[Broadside against Napoleon]James Asperne Reprints the following Resolutions of the Inhabitants of the Parish of St. Mary Lambeth, held at the Royal Oak, Vauxhall, July 26th, 1803, Robert Slade, Esq. in the Chair, from a Conviction of their Utility at the present important Critis, and that he may have an Opportunity of dispersing them with his other loyal Papers, which he has already circulated to the amount of nearly 300,000 in Number. [...] Robert Slade, Chairman.
Letterpress, sheet 445 x 280mm (17½ x 11"). On laid paper watermarked 1802.
Broadside published at the time when fears of an invasion of the British Isles by Napoleon were at their height. The text publishes resolutions made at a meeting of inhabitants of St. Mary Lambeth (the parish stretching along the south of the Thames from Vauxhall to Waterloo), that in the face of possible invasion, all able-bodied residents of the parish must enrol to assist in the defence of their country. The wider application of the broadside was both to serve as an example to other parishes for increasing enrolment, and to defame Napoleon (much of the text consists of allegations of attrocities and tyrannical acts carried out by the consul). A note at the bottom of the sheet suggests 'Noblemen, Magistrates, and Gentlemen, would do well by ordering a few Dozen of the above Tracts of their different Booksellers, and causing them to be stuck up in the respective Villages where they reside, that the Inhabitants may be convinced of the Cruelty of the Corsican Usurper.' The publisher James Asperne (1757-1820) was best-known for publishing the popular 'European Magazine'.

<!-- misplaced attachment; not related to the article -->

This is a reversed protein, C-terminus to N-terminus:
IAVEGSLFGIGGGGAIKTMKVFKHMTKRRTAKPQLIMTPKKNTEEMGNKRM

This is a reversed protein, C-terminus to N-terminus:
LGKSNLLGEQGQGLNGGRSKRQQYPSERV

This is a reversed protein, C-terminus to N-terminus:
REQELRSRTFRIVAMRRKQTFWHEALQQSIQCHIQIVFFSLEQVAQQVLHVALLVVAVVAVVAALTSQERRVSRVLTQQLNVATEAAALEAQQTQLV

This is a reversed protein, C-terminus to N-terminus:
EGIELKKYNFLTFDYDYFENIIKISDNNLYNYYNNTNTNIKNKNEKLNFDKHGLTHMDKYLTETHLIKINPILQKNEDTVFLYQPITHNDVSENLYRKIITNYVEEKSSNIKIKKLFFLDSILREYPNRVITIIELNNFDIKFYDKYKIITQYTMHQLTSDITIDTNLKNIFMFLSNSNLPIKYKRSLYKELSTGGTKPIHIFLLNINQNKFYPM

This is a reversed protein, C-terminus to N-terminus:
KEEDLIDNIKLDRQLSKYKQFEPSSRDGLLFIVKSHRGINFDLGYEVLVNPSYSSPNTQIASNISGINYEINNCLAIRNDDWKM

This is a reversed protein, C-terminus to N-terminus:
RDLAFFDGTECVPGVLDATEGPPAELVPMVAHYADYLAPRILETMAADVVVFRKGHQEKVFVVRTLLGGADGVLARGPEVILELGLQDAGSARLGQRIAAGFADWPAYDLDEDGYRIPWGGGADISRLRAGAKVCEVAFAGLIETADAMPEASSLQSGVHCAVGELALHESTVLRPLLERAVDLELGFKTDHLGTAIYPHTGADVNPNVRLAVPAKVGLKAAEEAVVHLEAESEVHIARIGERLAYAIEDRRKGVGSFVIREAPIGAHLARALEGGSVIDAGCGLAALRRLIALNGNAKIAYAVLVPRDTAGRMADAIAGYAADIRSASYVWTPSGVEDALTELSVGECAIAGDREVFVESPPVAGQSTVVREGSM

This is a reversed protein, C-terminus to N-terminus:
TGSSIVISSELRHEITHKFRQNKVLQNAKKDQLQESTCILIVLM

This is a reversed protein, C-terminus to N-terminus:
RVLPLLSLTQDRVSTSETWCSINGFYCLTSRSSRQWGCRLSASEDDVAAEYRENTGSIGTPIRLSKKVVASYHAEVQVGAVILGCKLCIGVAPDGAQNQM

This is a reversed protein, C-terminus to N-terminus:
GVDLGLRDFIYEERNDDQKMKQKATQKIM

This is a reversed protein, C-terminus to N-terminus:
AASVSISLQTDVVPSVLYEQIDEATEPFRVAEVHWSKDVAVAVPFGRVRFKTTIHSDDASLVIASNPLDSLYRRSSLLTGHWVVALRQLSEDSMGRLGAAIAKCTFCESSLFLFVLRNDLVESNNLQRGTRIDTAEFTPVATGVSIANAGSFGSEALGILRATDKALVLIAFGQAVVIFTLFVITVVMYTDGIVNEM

[Ref: 33282] £250.00